George McWhirter

George McWhirter is an Irish Canadian writer, translator, editor, teacher, and Vancouver, Canada’s first poet laureate. He earned both his BA and DipEd from Queen’s University in Belfast, where he was classmates in Honours English with the poets Seamus Deane, Seamus Heaney, and the Irish literary critic Robert Dunbar. He earned his MA from the University of British Columbia. 

McWhirter’s poetry collections include The Anachronicles (Ronsdale Press, 2008); The Incorrection (Oolichan Books, 2007); The Book of Contradictions (Oolichan Books, 2002); Incubus: The Dark Side of the Light (Oberon Press, 1997); A Staircase For All Souls (Oolichan Books, 1996); Fire Before Dark (Oberon, 1983); The Island Man (Oberon Press, 1981); Twenty-Five (Fiddlehead Editions, 1978); Queen of the Sea (Oberon Press, 1976); and Catalan Poems (Oberon Press, 1971), a recipient in 1972 of the first  Commonwealth Poetry Prize, which he shared with the Nigerian writer Chinua Achebe. McWhirter’s poetry has also appeared in numerous anthologies, including Irish Writing in the Twentieth Century (Cork University Press, 2000), edited by David Pierce; Twentieth-Century Latin American Poetry: A Bilingual Anthology (University of Texas Press, 1996), edited by Stephen Tapscott; and two editions of The Penguin Book of Canadian Verse.

McWhirter has translated works by Mario Arregui, Carlos Fuentes, Homero AridjisJosé Emilio Pacheco, and Gabriel Zaid. McWhirter won the 2024 Griffin Poetry Prize for his translation of Aridjis’s Self-Portrait in the Zone of Silence (New Directions, 2023). He has been translating Aridjis’s work since 1987, including The Selected Poems of Homero Aridjis, 1966–2000 (Carcanet/New Directions, 2002).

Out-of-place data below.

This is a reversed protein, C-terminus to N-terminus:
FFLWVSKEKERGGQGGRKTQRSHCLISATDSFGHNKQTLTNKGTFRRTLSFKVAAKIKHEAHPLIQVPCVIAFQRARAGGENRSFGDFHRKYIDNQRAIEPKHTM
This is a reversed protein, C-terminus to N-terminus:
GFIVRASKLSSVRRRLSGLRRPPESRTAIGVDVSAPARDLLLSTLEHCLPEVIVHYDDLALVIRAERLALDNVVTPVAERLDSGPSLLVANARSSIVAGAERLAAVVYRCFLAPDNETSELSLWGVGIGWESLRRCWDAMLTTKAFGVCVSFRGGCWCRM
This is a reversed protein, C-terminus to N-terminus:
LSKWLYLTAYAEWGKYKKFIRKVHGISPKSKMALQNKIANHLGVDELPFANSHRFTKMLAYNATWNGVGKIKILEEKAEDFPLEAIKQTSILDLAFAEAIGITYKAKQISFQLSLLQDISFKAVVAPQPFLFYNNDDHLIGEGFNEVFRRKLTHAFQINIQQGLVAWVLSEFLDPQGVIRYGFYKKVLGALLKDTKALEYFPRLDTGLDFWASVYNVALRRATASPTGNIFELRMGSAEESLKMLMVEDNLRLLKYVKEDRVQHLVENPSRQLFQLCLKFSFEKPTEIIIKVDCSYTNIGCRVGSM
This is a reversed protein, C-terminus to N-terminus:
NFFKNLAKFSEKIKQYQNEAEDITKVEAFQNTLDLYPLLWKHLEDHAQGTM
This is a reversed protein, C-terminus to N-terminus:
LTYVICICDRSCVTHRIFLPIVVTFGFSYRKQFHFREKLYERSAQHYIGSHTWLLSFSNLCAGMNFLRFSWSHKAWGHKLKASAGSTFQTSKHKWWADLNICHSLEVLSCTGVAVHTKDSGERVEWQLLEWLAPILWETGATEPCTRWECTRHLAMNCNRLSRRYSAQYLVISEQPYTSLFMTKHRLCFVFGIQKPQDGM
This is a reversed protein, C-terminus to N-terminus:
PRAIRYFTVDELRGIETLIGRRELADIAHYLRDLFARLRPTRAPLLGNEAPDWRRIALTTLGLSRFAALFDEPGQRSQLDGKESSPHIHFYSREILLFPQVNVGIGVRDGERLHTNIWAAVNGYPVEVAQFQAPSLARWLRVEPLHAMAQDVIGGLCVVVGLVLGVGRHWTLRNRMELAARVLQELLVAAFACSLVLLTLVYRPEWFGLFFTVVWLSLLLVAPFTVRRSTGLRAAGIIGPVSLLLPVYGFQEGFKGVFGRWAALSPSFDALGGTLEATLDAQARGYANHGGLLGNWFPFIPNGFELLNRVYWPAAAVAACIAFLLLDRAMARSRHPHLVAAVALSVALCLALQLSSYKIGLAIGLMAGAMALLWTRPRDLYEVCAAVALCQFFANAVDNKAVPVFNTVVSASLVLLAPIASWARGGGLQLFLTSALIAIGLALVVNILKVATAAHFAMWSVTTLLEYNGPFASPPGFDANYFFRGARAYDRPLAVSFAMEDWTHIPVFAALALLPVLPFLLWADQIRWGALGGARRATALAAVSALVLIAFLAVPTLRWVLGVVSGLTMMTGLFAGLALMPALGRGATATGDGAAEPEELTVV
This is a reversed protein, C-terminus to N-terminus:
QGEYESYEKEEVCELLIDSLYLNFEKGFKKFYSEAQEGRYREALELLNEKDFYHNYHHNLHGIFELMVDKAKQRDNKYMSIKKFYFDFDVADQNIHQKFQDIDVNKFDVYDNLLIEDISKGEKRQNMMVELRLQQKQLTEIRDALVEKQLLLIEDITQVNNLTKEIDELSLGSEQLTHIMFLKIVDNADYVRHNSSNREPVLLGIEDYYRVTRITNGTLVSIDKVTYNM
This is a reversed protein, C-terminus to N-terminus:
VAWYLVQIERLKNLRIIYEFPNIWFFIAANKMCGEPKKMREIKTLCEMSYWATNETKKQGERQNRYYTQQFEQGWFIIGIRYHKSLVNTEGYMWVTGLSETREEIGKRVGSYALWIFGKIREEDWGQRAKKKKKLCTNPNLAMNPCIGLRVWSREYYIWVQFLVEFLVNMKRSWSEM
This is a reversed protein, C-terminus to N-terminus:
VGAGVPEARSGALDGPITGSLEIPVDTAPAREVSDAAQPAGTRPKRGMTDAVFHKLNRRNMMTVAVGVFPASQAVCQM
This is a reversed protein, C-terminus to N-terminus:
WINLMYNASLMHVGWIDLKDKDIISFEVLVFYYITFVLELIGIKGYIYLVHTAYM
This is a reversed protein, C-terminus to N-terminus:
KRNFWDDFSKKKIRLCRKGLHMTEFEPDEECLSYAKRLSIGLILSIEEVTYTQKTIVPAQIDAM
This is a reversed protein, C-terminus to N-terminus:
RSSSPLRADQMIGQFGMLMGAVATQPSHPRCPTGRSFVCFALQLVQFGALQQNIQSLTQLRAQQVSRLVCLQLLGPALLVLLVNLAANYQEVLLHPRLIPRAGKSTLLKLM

McWhirter has also published three novels: The Listeners (Oberon 1991); Paula Lake (Oberon Press, 1985); and Cage (Oberon 1987), which was a recipient of the Ethel Wilson Fiction Prize at the British Columbia Book Awards in 1988. In addition to novels, he has six collections of short stories, which includes The Gift of Women (Exile Editions, 2015).

McWhirter’s other honors include the 1969 Macmillan Prize for Poetry, the F. R. Scott Translation Prize, the 1998 Killam Prize for Teaching, and, in 2004, the first Killam Prize for Mentoring at the University of British Columbia. 

McWhirter arrived Canada in 1966 and first taught high school in Port Alberni. He served as the managing editor of Prism international magazine from 1968 to 1969, then as poetry editor (1970–76), coeditor (1975–76), and advisory editor (1977–2002). He was also the editor of Words from the Inside, a Canadian Prison Arts magazine, from 1974 to 1975. After earning his master’s degree, he stayed at the University of British Columbia, where he eventually became a full professor and head of the creative writing department from 1983 until 1993. He is currently a professor emeritus at the University of British Columbia.